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Mayo Clinic Researchers Find Ethnoracial Differences in Alzheimers

February 26, 2019

Mayo Clinic Researchers Find Ethnoracial Differences in Alzheimers

A team of Mayo Clinic researchers found Hispanic-American patients with Alzheimer’s tend to survive significantly longer with the disease than other ethnoracial groups, according to a study in Alzheimer’s & Dementia: The Journal of the Alzheimer’s
Association
.

   Hispanic-Americans were found to live an average of 12 years with the disease from the time of onset of symptoms. The research team examined 1,625 brain tissue samples and compared the disease progression and duration in individuals who had self-identified as African-American, Hispanic, or non-Hispanic white. The study also compared the presence, location, and composition of Alzheimer’s-related protein clumps, known as tangles, in tissue samples from the Florida Autopsied Multi-Ethnic (FLAME) cohort. The study additionally explored demographic details, such as patients’ education and employment, which are considered to have protective effects against cognitive decline. The findings have prompted the next stage of investigations, looking at factors that may influence survival in Hispanic-American patients. The team will explore psycho-social contributors, such as family support and potential neuro-biologic factors that include protective proteins.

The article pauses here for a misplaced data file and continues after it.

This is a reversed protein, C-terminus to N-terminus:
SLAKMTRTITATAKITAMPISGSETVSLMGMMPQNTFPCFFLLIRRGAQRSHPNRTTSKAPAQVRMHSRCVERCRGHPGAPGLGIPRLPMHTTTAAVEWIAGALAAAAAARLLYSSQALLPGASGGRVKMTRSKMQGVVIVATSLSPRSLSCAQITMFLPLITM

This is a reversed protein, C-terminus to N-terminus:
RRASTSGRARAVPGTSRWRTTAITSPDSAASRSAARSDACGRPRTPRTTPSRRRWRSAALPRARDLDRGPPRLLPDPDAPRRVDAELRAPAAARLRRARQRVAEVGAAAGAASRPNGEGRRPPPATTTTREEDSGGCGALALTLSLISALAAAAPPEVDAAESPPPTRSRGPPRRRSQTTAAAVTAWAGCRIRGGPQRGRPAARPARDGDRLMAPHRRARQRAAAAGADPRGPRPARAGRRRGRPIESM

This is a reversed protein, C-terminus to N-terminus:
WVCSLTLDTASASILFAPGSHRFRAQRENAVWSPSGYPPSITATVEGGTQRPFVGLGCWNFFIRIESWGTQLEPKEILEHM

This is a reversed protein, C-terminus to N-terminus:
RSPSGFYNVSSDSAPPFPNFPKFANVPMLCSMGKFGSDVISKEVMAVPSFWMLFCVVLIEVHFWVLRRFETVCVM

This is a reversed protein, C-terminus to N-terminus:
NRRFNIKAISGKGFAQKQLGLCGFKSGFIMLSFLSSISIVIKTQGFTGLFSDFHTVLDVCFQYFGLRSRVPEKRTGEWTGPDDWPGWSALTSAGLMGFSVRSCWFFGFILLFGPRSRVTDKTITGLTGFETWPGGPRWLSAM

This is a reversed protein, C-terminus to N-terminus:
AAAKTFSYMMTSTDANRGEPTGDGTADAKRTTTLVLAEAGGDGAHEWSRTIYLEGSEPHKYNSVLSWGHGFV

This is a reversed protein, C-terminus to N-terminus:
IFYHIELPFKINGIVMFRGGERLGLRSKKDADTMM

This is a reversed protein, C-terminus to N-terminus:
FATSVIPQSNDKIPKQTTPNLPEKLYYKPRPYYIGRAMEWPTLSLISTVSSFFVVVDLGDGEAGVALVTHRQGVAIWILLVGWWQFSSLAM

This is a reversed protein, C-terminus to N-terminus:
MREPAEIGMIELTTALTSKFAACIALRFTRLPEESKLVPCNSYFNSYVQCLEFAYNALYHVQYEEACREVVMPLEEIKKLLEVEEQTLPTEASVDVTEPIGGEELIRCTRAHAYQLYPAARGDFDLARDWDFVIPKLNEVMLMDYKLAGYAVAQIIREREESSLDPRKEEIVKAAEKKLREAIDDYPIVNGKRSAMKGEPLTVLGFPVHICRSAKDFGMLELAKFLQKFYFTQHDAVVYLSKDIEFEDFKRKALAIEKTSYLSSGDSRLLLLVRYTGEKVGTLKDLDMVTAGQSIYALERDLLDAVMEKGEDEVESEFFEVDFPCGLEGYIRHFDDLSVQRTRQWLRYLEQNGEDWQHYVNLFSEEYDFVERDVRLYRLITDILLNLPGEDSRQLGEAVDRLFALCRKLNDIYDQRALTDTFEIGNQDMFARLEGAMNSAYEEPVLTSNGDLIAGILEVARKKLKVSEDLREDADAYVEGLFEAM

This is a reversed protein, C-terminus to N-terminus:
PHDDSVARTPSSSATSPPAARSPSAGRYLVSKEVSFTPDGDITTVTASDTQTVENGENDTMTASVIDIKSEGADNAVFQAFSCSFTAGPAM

—Please visit https://newsnetwork.mayoclinic.org/discussion/research-finds-ethnoracial-differences-in-alzheimers-disease/ for more on this.